116: Jane Austen's Persuasion: An Analysis
Jane Austen's Persuasion: An Analysis Jane Austen's Persuasion depicts a young woman's struggles with love, friendship and family. Anne Elliot who is pretty, intelligent and amiable, had some years before been engaged to a young naval officer, Frederick Wentworth ... mature and independent heroine who frees herself from the authority of her genealogically obsessed father through her bond with other female characters, however imperfect, such as Lady Russell and the remarkable Mrs. Croft. In this, Jane Austen's last complete work, satire and ridicule take a milder form, and the tone is more grave and tender.
117: Girls Of Slender Means
Joanna s and Jane s lifestyles. The Girls of Slender Means by Murial Spark is a novel about the girls who lived in the May of Teck Club during the year of 1945. There are many characters involved, but the one s who caught my attention the most are Jane Wright and Joanna Childe. They represent different aspects of ideas, lifestyles and, also, have different perspectives on the World of Books. Joanna Childe was the daughter of a country rector. She was very intelligent, had ... light shiny hair, blue eyes and deep-pink cheeks. She never used a scrap of make-up because she didn t really care about her looks and she wasn t looking for a husband either. Jane Wright, on the other hand, was very fat and felt miserable about it. She tried to blame her work for her appetite. ...[she] was miserable about her fatness and spent much of her time ...
118: Satire and Jane Austen: A Winning Combination
Satire and Jane Austen: A Winning Combination While most literary works stem from an author’s desire to entertain his or her readers, other factors along with this also come into play even before the writer’s work is completed. In the case of Jane Austen, her main purpose besides writing to amuse critics and scholars was also to release her vexation and utter loss of patience with regards to the behavior of those around her. Pride and Prejudice, which ... definitely suffer from a superiority complex as well as gifts for making discourteous remarks about people ( Elizabeth Bennett in particular) behind their backs. “The sisters...thought no more of the matter and their difference towards Jane...restored Elizabeth to her original dislike” (Austen 24). As the novel progresses, the two begin “abusing her [Elizabeth] as soon as she was cut... Her manners were pronounced to be very bad indeed...she ...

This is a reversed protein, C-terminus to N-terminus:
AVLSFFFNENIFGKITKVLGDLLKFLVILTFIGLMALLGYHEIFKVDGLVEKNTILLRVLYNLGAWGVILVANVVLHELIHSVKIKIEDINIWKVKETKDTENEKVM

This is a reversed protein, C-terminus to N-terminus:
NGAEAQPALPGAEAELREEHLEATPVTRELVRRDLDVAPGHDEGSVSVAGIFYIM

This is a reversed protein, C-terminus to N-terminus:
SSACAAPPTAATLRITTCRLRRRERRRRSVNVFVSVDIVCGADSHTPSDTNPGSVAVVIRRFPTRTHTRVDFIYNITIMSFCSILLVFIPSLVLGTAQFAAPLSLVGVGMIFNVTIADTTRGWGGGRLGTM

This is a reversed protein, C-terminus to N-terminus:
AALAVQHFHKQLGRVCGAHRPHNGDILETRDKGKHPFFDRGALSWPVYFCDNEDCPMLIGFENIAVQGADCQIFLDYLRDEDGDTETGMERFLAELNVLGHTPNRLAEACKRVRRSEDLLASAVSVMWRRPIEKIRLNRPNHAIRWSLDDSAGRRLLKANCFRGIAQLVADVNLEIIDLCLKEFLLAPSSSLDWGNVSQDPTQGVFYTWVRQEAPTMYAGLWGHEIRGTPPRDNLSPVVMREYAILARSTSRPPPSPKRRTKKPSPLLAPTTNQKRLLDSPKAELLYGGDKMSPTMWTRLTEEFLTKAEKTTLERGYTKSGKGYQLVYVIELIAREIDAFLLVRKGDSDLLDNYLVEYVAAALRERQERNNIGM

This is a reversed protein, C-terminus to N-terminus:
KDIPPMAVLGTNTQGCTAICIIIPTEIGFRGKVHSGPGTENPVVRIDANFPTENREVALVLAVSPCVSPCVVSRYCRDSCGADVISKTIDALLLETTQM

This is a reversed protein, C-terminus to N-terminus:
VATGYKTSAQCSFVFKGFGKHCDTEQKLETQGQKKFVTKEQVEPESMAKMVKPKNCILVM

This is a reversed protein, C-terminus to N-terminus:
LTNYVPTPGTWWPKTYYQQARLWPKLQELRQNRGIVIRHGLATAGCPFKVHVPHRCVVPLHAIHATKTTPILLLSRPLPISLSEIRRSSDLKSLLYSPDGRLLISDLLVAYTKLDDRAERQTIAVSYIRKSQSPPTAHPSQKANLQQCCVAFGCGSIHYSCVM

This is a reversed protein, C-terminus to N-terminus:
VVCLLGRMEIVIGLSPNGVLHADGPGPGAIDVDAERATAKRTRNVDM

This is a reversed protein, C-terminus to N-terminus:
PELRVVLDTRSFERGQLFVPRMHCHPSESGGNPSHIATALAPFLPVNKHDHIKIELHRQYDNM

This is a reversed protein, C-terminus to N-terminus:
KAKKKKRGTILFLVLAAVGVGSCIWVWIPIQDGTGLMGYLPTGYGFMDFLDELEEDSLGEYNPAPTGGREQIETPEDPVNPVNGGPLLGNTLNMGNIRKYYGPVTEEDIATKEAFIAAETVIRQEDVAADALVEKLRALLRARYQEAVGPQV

119: Catcher In The Rye 2
... hated Stradlater and wouldn t come in if he was there. If Stradlater wasn t, Ackley would lie down on your bed and scratch opens his pimples and wipe the pus all over your pillow. Jane Gallagher Holden met Jane during vacation. Jane s Mother s Doberman would come into the garden off the Caulfields and relieve himself. Mrs. Caulfield phoned Jane s mom and made big stink out of it. That was a bad start but ...
120: Mayor Of Castrobridge
... admirable qualities, yet he is also a man of mistakes. For his daughter he tried to provide the bond that many father- daughter relationships have. Michael Henchard falls because he ran into fate and Elizabeth Jane rejected him. Henchard is man of admirable qualities. Under the influence of alcohol, Henchard made the biggest mistake of his life. But with the help of soberness, he demonstrates that he cares about his daughter and his wife. He is a persistent man, and he doesn't quit. When he tells Elizabeth Jane about the past, she turns away from him weeping. "Don't cry! Don't cry!…I am your father; why should you cry?…I'll do anything, if you will only look upon me as ... man, he also is a man of mistakes. His actions often come to violence and are emphasized when liquor is involved. He was also a very jealous man. Henchard felt threatened by Farfrae when Elizabeth Jane was involved. Henchard also never explained to Elizabeth Jane that she wasn't his daughter. He lived a life with deceit to his daughter. "Elizabeth Jane is not your Elizabeth Jane…" Although Henchard is ...